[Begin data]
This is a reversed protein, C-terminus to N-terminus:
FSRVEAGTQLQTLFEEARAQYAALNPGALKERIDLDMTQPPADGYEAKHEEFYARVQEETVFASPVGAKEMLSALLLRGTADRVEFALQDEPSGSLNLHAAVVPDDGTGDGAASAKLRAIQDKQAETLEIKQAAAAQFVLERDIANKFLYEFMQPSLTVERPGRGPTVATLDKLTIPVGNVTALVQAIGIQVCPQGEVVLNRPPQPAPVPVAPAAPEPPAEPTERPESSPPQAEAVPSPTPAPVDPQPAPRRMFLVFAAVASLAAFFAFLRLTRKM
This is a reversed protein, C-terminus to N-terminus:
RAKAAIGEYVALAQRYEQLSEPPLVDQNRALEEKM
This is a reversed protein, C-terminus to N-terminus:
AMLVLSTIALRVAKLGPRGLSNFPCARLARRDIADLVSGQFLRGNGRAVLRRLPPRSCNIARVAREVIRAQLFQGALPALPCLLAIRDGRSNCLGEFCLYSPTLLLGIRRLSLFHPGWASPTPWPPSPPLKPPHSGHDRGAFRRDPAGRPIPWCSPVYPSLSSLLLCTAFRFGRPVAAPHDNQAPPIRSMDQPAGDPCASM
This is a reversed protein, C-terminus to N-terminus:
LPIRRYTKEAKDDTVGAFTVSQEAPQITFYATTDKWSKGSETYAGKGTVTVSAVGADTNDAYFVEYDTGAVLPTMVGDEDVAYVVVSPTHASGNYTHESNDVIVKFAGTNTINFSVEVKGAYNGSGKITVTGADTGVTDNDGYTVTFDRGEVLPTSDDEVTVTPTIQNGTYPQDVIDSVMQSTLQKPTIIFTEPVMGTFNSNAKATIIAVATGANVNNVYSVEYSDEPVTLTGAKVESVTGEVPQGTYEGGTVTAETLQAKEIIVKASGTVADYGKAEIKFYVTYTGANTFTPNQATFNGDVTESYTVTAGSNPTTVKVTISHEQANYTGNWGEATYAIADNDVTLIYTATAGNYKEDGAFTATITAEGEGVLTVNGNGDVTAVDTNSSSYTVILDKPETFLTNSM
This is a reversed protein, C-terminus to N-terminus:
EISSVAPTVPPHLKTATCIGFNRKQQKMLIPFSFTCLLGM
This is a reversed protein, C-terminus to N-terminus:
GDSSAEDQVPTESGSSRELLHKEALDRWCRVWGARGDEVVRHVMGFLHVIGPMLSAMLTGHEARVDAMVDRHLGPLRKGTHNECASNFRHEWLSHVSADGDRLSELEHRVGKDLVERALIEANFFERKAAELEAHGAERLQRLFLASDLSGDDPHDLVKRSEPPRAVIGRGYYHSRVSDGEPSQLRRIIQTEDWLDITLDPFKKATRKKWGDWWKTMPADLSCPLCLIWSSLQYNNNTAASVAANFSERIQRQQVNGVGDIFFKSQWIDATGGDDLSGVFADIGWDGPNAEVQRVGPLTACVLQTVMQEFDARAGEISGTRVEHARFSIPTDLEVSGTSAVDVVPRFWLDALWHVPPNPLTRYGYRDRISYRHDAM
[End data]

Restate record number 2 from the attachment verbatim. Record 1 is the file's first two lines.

This is a reversed protein, C-terminus to N-terminus:
RAKAAIGEYVALAQRYEQLSEPPLVDQNRALEEKM